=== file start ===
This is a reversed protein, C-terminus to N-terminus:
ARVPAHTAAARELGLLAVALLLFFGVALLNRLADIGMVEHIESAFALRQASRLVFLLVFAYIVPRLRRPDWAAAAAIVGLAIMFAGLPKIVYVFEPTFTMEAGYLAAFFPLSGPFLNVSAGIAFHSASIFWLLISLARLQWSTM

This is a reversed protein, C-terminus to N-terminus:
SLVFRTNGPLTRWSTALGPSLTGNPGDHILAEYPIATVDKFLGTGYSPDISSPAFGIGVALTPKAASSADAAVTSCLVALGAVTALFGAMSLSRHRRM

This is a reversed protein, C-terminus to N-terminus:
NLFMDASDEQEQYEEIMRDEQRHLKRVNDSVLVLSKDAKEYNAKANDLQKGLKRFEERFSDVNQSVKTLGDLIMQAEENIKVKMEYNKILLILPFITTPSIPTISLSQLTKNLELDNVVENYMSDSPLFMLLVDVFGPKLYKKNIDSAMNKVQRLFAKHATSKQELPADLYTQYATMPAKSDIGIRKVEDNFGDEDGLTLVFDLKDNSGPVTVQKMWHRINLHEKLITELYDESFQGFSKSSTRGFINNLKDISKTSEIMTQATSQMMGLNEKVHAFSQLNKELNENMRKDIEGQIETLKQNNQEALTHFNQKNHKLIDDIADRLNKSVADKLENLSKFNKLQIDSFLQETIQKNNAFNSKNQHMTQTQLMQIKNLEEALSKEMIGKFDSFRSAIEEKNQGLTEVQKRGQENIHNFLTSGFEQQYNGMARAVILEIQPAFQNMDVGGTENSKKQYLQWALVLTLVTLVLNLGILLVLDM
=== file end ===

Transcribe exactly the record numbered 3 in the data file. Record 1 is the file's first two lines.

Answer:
This is a reversed protein, C-terminus to N-terminus:
NLFMDASDEQEQYEEIMRDEQRHLKRVNDSVLVLSKDAKEYNAKANDLQKGLKRFEERFSDVNQSVKTLGDLIMQAEENIKVKMEYNKILLILPFITTPSIPTISLSQLTKNLELDNVVENYMSDSPLFMLLVDVFGPKLYKKNIDSAMNKVQRLFAKHATSKQELPADLYTQYATMPAKSDIGIRKVEDNFGDEDGLTLVFDLKDNSGPVTVQKMWHRINLHEKLITELYDESFQGFSKSSTRGFINNLKDISKTSEIMTQATSQMMGLNEKVHAFSQLNKELNENMRKDIEGQIETLKQNNQEALTHFNQKNHKLIDDIADRLNKSVADKLENLSKFNKLQIDSFLQETIQKNNAFNSKNQHMTQTQLMQIKNLEEALSKEMIGKFDSFRSAIEEKNQGLTEVQKRGQENIHNFLTSGFEQQYNGMARAVILEIQPAFQNMDVGGTENSKKQYLQWALVLTLVTLVLNLGILLVLDM